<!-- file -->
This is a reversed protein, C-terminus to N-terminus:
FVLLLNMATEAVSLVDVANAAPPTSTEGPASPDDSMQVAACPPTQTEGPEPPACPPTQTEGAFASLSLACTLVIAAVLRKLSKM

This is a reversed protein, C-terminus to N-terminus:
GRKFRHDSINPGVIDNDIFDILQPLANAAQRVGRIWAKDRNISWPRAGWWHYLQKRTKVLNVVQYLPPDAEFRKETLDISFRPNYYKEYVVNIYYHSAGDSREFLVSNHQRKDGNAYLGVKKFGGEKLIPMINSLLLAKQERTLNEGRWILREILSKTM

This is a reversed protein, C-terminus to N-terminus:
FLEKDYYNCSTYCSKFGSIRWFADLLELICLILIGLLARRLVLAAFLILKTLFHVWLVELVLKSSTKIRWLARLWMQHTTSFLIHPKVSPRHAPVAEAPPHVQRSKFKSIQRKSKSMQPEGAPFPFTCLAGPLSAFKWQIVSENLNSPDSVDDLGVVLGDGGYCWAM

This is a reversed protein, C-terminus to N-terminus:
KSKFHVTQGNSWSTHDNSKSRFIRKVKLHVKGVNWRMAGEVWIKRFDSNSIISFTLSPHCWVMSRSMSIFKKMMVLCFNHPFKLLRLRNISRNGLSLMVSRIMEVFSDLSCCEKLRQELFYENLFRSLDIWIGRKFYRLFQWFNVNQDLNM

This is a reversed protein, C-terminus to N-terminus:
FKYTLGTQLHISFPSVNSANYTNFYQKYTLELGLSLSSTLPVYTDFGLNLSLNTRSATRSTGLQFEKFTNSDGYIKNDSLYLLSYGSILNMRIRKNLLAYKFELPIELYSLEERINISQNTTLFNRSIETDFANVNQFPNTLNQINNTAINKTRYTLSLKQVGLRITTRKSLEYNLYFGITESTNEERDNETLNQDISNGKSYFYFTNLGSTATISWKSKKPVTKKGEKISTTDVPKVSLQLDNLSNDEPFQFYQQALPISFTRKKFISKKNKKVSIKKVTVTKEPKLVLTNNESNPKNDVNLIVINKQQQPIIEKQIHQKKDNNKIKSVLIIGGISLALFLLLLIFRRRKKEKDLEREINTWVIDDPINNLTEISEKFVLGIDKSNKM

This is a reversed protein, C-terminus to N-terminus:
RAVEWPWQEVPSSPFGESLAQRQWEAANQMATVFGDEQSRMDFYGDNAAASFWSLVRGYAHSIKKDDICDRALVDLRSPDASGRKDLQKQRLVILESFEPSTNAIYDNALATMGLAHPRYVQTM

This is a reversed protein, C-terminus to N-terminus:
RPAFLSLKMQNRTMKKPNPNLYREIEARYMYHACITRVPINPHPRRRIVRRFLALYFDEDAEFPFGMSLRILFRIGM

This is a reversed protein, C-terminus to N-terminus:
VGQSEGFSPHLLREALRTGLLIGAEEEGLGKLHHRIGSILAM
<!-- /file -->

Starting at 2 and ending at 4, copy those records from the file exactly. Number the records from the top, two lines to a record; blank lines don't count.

This is a reversed protein, C-terminus to N-terminus:
GRKFRHDSINPGVIDNDIFDILQPLANAAQRVGRIWAKDRNISWPRAGWWHYLQKRTKVLNVVQYLPPDAEFRKETLDISFRPNYYKEYVVNIYYHSAGDSREFLVSNHQRKDGNAYLGVKKFGGEKLIPMINSLLLAKQERTLNEGRWILREILSKTM

This is a reversed protein, C-terminus to N-terminus:
FLEKDYYNCSTYCSKFGSIRWFADLLELICLILIGLLARRLVLAAFLILKTLFHVWLVELVLKSSTKIRWLARLWMQHTTSFLIHPKVSPRHAPVAEAPPHVQRSKFKSIQRKSKSMQPEGAPFPFTCLAGPLSAFKWQIVSENLNSPDSVDDLGVVLGDGGYCWAM

This is a reversed protein, C-terminus to N-terminus:
KSKFHVTQGNSWSTHDNSKSRFIRKVKLHVKGVNWRMAGEVWIKRFDSNSIISFTLSPHCWVMSRSMSIFKKMMVLCFNHPFKLLRLRNISRNGLSLMVSRIMEVFSDLSCCEKLRQELFYENLFRSLDIWIGRKFYRLFQWFNVNQDLNM